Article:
That said, we can’t just use that philosophy to excuse awful early-game threats that just suck in the late game. Otherwise, we start putting Ornithopters in here, and that’s the kind of thing that makes baby Jesus cry.
Burn options are limited. The more I look at this deck, the more I want to justify Volcanic Hammer, but the sorcery speed nature of the spell makes it a real ass to cast, and you already have a totally clogged two-drop slot. Furthermore, turn 2 wants to be spent on a ninja, and turn three, a Frenzied Goblin.
I’ve been hammering against this decklist for some time, testing various things. Allow me to present the core. Or at least, the start:
Simple fact is, you’re going to get mana flooded, and, because your colors are so fragile, you’re going to have to mulligan to manascrew at least once. This is because, at least with this deck, I’m poor. There is no doubt in my mind, no doubt at all, that given the light color requirements of whatever colored spells you intend to cast, that these cards could just as easily be replaced with the following mana base:
With this investment, your mana consistency is going to go through the roof. You’re going to suddenly go from having eleven Red sources available on turn 1 to having fifteen. Then, for turn 2, fifteen possible Blue mana sources. Trust me. It makes life so much easier. It likely won’t even do you much damage over the game. The time your colored mana really matters is turn 1 and turn 2. Take a Shock on turn 1, take a ping on turn 1, maybe and that’s really all you care about. Hell, this deck would be happy for City of Brass, if it could get it on turn 1.
So there’s your basic start. There’s really no halfway measure between “blinged” and “cheap,” I’m afraid.
Then we check in on our creature base. We want to have enablers for the ninja. Guys who are cute coming into play aren’t really the order of the day here – they’re rarely evasive. Though, if you ever Ninjitsu something into play off a Belfry Spirit, mad props to you, my friend. Mad props. Possibly a cheese-and-bacon Slurpee, too. So we want men who are cheap and nobody likes blocking. Well, thank god, Red has plenty.
The other options on the block for consideration were Scorched Rusalka, Drowned Rusalka, and Boros Recruit. Of them, they either require mana to be good, or don’t do a hell of a lot on their own. Boros Recruit lets you do the funky-cool “stack first strike damage, then use Ninjitsu” stunt. For one extra damage, it’s a universe of Not Worth It.
Then, the Ninjas. Not exactly a lot of thinking required here, surely?
Well, there is. Simply put, do you want Higure? He makes the team unblockable, and the turn he hits, he goes and gets a copy of himself to save you time and effort if an opponent kills him. I’ve not tested Higures yet, because I found other cards more effective at Just Winning, but he would give the deck some kick against other decks that wanted to, you know, block your guys. Those jerks. More simply, I never put Higure in because, not only is he rare, because he’s so expensive, and your only way of protecting him is if you want to run him out when you have seven mana available.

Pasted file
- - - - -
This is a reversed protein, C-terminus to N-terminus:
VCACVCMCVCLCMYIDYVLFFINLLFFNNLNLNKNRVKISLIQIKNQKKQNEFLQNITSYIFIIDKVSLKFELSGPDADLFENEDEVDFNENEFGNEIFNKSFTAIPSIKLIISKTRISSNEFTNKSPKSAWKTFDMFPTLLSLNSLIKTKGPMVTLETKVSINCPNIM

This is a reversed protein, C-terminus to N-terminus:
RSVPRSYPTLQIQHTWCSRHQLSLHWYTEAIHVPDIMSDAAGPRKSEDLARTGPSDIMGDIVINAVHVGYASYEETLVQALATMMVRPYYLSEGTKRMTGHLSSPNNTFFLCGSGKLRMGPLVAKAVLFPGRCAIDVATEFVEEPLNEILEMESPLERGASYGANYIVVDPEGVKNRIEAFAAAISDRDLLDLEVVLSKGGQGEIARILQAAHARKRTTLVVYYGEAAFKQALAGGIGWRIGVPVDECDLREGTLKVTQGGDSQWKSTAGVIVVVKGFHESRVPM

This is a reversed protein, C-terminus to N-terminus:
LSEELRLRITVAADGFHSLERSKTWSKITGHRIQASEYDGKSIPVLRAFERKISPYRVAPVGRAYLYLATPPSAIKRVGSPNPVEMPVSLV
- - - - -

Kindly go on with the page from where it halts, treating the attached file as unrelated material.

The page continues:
When you have seven mana in this deck, you’re losing.
That gives us sixteen creatures. I’d want four more; and that fifth place on the bench was won finally, after a lot of testing, by a surprising little dude.
I did say I’d want four more. But testing has proven, as absolutely awesome as Gelectrode is… he has the unfortunate habit of turning up when you don’t really want him. He’ll gum up your hand when you really wish he was just a land, or a burn spell. There are heaps of matchups where he comes down on turn 3 and turns into four or five points of burn, making every spell you play absolutely insane, but there are also matchups where you drop him, your opponent pops their Frostling, and you’re left looking at the gooey puddle you just spent three mana on feeling very foolish. I mean, what were you thinking? The Frostling was right there on the table!
Please note: I did not really do this.
I could talk about the ‘Trode for some time. He’s not exactly the picture of efficiency, but for what he does, he’s brilliant. If Vulshok Sorcerer and Prodigal Sorcerer were both available in this format, I’d go for Vulshok over Gelectrode, but by god it would be a hard choice. Really, it depends on your spells, doesn’t it?
Remand and Mana Leak are the perfect counters for this kind of deck. They’re cheap, splashable, and above all else, they’re great in the early game. Late game? Well, if it’s the late game, chances are you lose anyway. Really, really hard. Though the game still has some surprisingly good game in the later parts, it can only get there by holding on tight to the reins. In true aggro-control style, you really want a turn 2 threat set up to keep swinging. And my god, would this deck kill for anti-Wrath of God tech so far. Sometimes, a Mana Leak is all you have.
Shock I’m not happy with. I’d like for it to be Volcanic Hammer, but your early turns are really strained as it is. Shock, with a Gelectrode, is Lightning Bolt, sure, but you won’t always have Shock, and that can make life tricky dealing with four-toughness creatures, like Loxodon Hierarch. Flames of the Blood Hand would be awesome… but you want to hit your opponent in the face.
Repeal rounds out the deck’s ideal of being able to answer enough stuff while it gets through with threats. Unlike my other offerings, this deck doesn’t have the same kind of totally out-of-control beef that can deal exploit a big opening. But Repeal just fits in the puzzle of making combat an annoying time for your opponent. It also answers Ivory Mask, who has proven to be a real pain in my keister to deal with.
Threaten deserves at least a little bit of attention. Its main purpose is to just clear out a blocker, but in this world of Dragons and Huge Dudes, it’s remarkably good at what it does. Even sicker, however, is the ways it can let you abuse the stack. Threaten a blocker, Frenzied Goblin the other one, swing in, Ninjitsu in something, and congratulations, your opponent’s dragon is back in their hand. Meanwhile, their other blocker is standing there, looking up at its controller saying “What do you expect me to do, boss? He paid R!”